Assam death toll touches 44

Updated 07 May 2014
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Assam death toll touches 44

NARAYANGURI: Indian police discovered six more bodies of women and children Wednesday after a “barbaric” rampage by tribal separatists targeting Muslims in northeast Assam, taking the total number killed to 44, officials said.
The bodies were found as authorities continued their search of two districts in the remote tea-growing state where masked gunmen last week shot dead Muslim villagers including babies as they slept.
Police have accused tribal Bodo rebels of killing the Muslims whose migrant community has been locked for years in land disputes with the indigenous group in the state that borders Bhutan and Bangladesh.
Local media have reported that Bodos attacked the Muslims as punishment for failing to vote for their candidate last month in the country’s mammoth, staggered election that is drawing to a close.
“So far the death toll is put at 43. The killings were indeed barbaric with even five-month-old baby not spared,” Assam Chief Minister Tarun Gogoi told reporters from the worst-hit Narayanguri village.
“It is unfortunate that bodies are still being recovered and we have reports that 11 more people are missing,” Gogoi said.
A police spokesman traveling with Gogoi said the bodies of three children and two women were the latest found in the district of Baksa, about 210 km west of Assam’s main city of Guwahati.
The death toll has climbed from at least 32 on Sunday after a series of bodies were discovered in recent days, while several people wounded in the carnage on May 1 and May 2 have also died in hospital.

Gogoi said some 15 children, aged eight months to 14, left orphaned by the bloodshed were being sent to a charity-run home in Guwahati.
Villagers broke down in tears as they recalled their terrifying ordeals, while others pleaded with officials traveling with the chief minister to help shift them to hospital for treatment.
“I saw my mother and father dying in front of me. I managed to save myself hiding under the bed as masked gunmen put bullets in my parents,” 14-year-old Habiba Nessa told AFP.
Security forces have launched a massive hunt for the Bodo guerrillas blamed for the violence which has forced several thousand people to flee their homes in fear, officials have said.
The violence came during the final stretch of the general election that has seen religious and ethnic tensions flare and which Hindu nationalist hard-liner Narendra Modi and his opposition party were expected to win.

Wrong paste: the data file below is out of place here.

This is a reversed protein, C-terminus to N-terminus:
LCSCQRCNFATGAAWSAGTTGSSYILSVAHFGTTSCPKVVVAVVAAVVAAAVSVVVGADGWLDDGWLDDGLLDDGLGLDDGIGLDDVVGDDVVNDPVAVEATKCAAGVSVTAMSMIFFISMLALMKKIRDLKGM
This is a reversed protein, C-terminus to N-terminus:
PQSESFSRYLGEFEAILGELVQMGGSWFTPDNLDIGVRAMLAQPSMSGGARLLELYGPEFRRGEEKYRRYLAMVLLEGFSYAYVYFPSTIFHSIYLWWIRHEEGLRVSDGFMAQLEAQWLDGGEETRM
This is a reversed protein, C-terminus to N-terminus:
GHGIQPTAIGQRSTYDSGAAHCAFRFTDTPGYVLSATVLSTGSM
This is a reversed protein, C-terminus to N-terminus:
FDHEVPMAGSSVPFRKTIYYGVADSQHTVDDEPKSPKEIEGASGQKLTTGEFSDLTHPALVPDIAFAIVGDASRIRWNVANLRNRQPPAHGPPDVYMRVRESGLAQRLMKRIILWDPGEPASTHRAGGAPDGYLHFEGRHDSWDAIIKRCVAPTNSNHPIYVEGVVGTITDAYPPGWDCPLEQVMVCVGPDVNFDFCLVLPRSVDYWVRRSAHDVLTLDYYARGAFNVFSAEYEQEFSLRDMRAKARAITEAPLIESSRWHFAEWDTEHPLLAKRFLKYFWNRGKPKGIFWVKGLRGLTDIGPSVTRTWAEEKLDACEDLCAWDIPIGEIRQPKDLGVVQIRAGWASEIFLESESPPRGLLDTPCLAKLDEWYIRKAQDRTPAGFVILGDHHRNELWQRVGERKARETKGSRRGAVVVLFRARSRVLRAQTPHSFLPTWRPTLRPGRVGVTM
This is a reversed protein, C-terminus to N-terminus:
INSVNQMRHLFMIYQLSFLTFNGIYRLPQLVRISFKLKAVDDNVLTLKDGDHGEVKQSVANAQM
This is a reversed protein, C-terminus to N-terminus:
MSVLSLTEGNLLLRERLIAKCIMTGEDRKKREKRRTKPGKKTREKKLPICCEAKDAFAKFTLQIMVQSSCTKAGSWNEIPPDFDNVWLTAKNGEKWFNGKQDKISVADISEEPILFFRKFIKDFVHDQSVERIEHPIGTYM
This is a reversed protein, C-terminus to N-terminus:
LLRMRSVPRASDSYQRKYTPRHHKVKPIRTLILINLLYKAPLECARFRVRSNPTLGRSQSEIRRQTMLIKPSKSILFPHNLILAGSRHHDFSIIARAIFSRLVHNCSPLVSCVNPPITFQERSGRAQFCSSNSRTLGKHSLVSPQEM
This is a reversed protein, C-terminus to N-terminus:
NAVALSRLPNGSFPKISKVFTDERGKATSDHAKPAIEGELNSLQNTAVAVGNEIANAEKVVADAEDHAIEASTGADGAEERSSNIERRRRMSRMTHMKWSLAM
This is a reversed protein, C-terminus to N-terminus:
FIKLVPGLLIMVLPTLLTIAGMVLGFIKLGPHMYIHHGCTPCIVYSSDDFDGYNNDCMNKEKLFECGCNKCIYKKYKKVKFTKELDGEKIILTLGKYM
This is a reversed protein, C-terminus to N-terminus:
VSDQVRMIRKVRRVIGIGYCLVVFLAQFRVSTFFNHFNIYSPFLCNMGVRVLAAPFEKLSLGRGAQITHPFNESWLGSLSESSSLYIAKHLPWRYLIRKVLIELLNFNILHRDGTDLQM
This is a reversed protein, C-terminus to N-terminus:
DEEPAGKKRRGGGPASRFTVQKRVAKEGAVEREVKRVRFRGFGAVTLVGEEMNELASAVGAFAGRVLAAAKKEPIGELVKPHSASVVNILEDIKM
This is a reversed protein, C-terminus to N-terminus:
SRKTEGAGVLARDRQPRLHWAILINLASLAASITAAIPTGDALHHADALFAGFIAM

Police blamed the attacks on the outlawed National Democratic Front of Bodoland, which has been demanding a separate homeland for decades, but the group has denied it was behind the violence.
Seventeen people were killed in clashes in the same region in January.
In 2012, ethnic clashes in the same area claimed about 100 lives and displaced more than 400,000 people.


More than 60 dead in South Africa flooding after heavy rains

Updated 24 April 2019
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More than 60 dead in South Africa flooding after heavy rains

  • Rescue workers were digging through collapsed buildings on Wednesday
  • The rains mainly hit areas around the port city of Durban

DURBAN: At least 60 people have been killed and more than 1,000 have fled their homes after heavy rains caused flooding and mudslides along South Africa’s eastern coast, authorities said on Wednesday.
Most of the deaths were in KwaZulu-Natal province. Flooding also killed at least three people in neighboring Eastern Cape province, state broadcaster SABC said.
The rains mainly hit areas around the port city of Durban. Multiple dwellings collapsed in mudslides, said Robert McKenzie, a KwaZulu-Natal Emergency Medical Services spokesman.
Rescue workers were digging through collapsed buildings on Wednesday.
Victor da Silva, a resident of the coastal town of Amanzimtoti, said his family managed to evacuate before the floods destroyed their home and cars.
“On Monday, the water was just crazy. And yesterday morning I got here, everything was fine, my garage was still here, the other part of the house was still here, and it just couldn’t stop raining,” Da Silva said. “And then an hour and a half later, everything poof (vanished) because the rain just hasn’t stopped.
Authorities in southern Tanzania ordered evacuations of residents from low-lying areas and the closure of schools and offices ahead of landfall of Tropical Cyclone Kenneth on neighboring Mozambique’s coast on Thursday.
“We’ve decided to evacuate all residents of valleys and other low-lying areas and we advise them to seek refuge at public spaces,” Mtwara regional commissioner Gelasius Byakanwa, told reporters.
Johan Fourie said he fled his home in Amanzimtoti, Kwazulu-Natal, just before part of it collapsed.
“I nearly lost my life, and my neighbor, I believe, is in hospital,” Fourie told eNCA television.
The region had been hit by heavy rains for days, but authorities did not foresee the extent of the downpour late on Monday, said Lennox Mabaso, a spokesman for the provincial Cooperative Governance and Traditional Affairs department.
“As a result, there was flooding and some structures were undermined and collapsed on people,” Mabaso said.
Some people were swept away by the water, he added.
President Cyril Ramaphosa visited affected communities in KwaZulu-Natal on Wednesday and was expected in the Eastern Cape in the next few days.
“This is partly what climate change is about, that it just hits when we least expect it,” he said.
Last week, 13 people were killed during an Easter service in KwaZulu-Natal when a church wall collapsed after days of heavy rains and strong winds.